Strive 2 Survive | Brown Clinic » Strive2Survive: a Watertown Wellness Program

Masthead header
  • What Dr. Dan is doing:

applecrisp1

 

 

 

 

 

 

Fall is my favorite seasons and I am always excited when this time of the year comes around. One of my favorite things about fall is all of the tasty foods we get to enjoy thanks to harvest time. My parents have a big garden and I get to reap the benefits of their hard work with fresh garden produce as well as lots of really great apples from their trees. A lot of time and effort goes into harvesting the garden, but being able to enjoy home grown produce nearly year round makes it well worth it. If you do not have a garden of your own, I encourage you to check out the farmer’s market and take advantage of all of the great foods present there during this time of year! The are located in the Running’s parking lot every Saturday morning. One of my all time favorite foods of fall is apple crisp. I think I could eat this every day! Since this is one of my favorites and I struggle with portion control, I have adapted a recipe to make it a bit healthier. Give it a try!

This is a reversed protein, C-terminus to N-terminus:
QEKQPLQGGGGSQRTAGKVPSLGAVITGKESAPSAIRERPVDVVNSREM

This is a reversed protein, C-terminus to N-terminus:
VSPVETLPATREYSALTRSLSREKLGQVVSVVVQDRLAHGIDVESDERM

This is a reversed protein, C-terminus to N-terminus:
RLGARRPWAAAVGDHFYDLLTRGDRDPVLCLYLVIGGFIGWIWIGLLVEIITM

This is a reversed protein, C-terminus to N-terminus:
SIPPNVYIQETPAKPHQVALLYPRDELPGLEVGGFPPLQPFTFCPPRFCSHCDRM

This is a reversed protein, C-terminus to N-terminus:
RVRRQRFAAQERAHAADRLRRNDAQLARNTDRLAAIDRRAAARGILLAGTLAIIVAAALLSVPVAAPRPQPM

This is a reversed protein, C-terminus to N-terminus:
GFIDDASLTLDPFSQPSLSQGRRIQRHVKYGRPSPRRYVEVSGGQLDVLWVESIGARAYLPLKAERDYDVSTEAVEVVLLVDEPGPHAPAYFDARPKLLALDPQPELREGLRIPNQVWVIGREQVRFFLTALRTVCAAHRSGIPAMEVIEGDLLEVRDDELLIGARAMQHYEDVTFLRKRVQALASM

Apple Crisp

Mix your sliced apples with cinnamon and sugar (I use Splenda/Splenda Blend as the sugar form). Mix to your liking of taste.

Layer the apples in the bottom of a pan (use a smaller pan if you like it thicker).

Topping: 1 c flour, 1 c brown sugar, 1 cup quick oats, 1 stick of butter.

My alterations for the topping include: You can use whole wheat flour in place of white flour, Splenda Brown Sugar (use the conversion guide on the back of the bag) in place of regular brown sugar, and in place of the butter, I use Can’t Believe It’s Not Butter All-Purpose stick—this kind is trans fat free and has lower saturated fats than regular butter.

Mix the topping together and crumble over the apples.

Bake at 350 degrees F for 30 min.

Enjoy!!

-Kelsey

 

 

 

 

 

A support group for people with Irritable Bowel Syndrome (IBS) will hold a meeting on Tuesday, September 26th at 6:30pm in the west conference room at Prairie Lakes Hospital.